Customer Experience Management: Be Different by Being like Them

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How can companies differentiate themselves in today’s global market by managing their digital customer experiences? It’s an interesting question, pulling at the key issues facing today’s digital marketer in our crowded, noisy, always-online world–attracting attention by being different, being global, and the business imperative of the moment: customer experience management.

To address that, I want to call on another business practice gaining traction in the toolbox of the contemporary marketer: content marketing. As you know, the core tenet of content marketing is to tell stories, to move beyond the stuff that your audience currently has no interest in–you, your product or your services–and to discuss what they care about–their interests, problems, professions, or needs.

Viewed another way, the goal is to get other people like your audience to talk about you, your product, or your services and their problems, professions, or needs at the same time.

This isn’t just about being different, emblazoning your brand down the side of a 100-foot inflatable pink submarine in Times Square. This is about being like them, or to be, as Seth Godin describes, “in their tribe.”

The initiation into that tribe comes through building a sustainable engagement with this group of people by offering something that is of value to those things they care about. (Note that I used the term “people” rather than consumers, customers, or even audience).

It is important to create marketing assets that don’t interrupt and scream “buy me,” but rather gently usher the consumer toward choosing to engage with something that is relevant and useful to them.

Here is an example. As a reader of Future CX, I would imagine you’d be interested in reading, “The 5 Lessons From the Best Example of Content Marketing Ever.”

You might have even clicked that link and then, having read the article, pondered subscribing to updates on the book that it subtly promotes. But what if instead of me including a link to it here, a pop-up interrupted your reading pleasure with “BUY JAY BAER’S BOOK TODAY–IT HAS THE BEST CASE STUDY IN IT.” You’d probably click the close button before you’d even registered the author’s name.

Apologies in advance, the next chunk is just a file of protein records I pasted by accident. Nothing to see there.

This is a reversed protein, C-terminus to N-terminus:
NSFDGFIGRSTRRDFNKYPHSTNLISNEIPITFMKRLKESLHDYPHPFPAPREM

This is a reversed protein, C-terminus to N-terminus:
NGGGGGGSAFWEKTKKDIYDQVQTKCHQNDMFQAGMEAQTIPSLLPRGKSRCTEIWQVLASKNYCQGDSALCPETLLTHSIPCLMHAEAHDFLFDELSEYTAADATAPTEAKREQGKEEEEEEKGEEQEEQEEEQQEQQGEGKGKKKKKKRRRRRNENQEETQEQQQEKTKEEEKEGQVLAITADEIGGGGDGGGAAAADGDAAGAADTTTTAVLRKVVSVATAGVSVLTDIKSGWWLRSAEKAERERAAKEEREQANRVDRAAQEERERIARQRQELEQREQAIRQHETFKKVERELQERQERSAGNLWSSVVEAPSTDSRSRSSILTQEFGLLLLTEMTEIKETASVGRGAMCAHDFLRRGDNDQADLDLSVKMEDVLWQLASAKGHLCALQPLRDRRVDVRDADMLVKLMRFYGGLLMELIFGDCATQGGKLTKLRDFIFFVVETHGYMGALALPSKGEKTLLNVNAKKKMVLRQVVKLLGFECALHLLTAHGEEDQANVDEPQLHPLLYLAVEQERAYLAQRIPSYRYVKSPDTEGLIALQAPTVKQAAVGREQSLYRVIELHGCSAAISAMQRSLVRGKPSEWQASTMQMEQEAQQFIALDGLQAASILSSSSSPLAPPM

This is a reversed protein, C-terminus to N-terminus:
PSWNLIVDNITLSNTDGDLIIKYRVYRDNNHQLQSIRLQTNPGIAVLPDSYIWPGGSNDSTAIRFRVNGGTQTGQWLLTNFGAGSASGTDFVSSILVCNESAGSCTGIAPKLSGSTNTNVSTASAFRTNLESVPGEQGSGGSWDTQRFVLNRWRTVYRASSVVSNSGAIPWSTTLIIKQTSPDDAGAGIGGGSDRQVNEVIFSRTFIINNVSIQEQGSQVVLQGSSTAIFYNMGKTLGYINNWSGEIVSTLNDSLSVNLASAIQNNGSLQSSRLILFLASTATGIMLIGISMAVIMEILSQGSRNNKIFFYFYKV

The interruption – in this case a pop-up – was not useful. However, in the article, Baer offered some great, useful content, which appealed to me as a marketer and that I thought you might like, too. It was valuable to me, my needs, and what I care about. Also by associating this article with Baer, maybe I have built a little bit of your trust in this article, in me, and maybe the services and products of our company.

My point is, differentiation isn’t about being louder, cheaper, faster, or having more features and buttons. Rather, differentiation will be created through engagement. It will move the conversation from a war of the feature tick-boxes–a price war that nobody wins (including the customer) –to a matter of trust.

You understand me. I like you. People who I know are like me like you. I trust you, and I buy from you.

I previously stumbled across a curiously great example of this. The owner of The Regency, a fish-and-chip shop in Brighton, U.K., noticed an influx of new customers who, in particular, were Chinese tourists.

It turns out that if you search for “Best Restaurant Brighton” in Google’s Chinese Mandarin site, The Regency tops the rankings. Could this be a fiendish SEO plot by some super savvy Web developer? No. Unknown to the restaurant, a Chinese celebrity chef had enjoyed a meal there and wrote about it in his culinary blog. The article was featured on Google and created some buzz on the Chinese social networking site Renren.

The effect is that this restaurant is on the “to-do” list of an army of Chinese visitors to the U.K., who found that review useful. This happy army is now marketers for the restaurant who share their experiences, fueling the buzz on their local social networks.

I share this example because it’s a wonderfully unintentioned simple story of global customer engagement and the power of advocacy. This advocacy and acceptance within the tribe is the differentiation for this restaurant from 100 others on the Brighton Sea Front. It’s not cheaper or faster, doesn’t have a bigger menu or commercials during the Super Bowl, or a flashier sign–it’s trusted.

So back to the original question, “How can companies differentiate themselves in today’s global market by managing their digital customer experiences?” The answer is simple–by building trust. And being useful through content marketing is a good start.

Ian Truscott is the Senior Vice President of Content Strategy at Tahzoo. This article was originally published in CMO.com.



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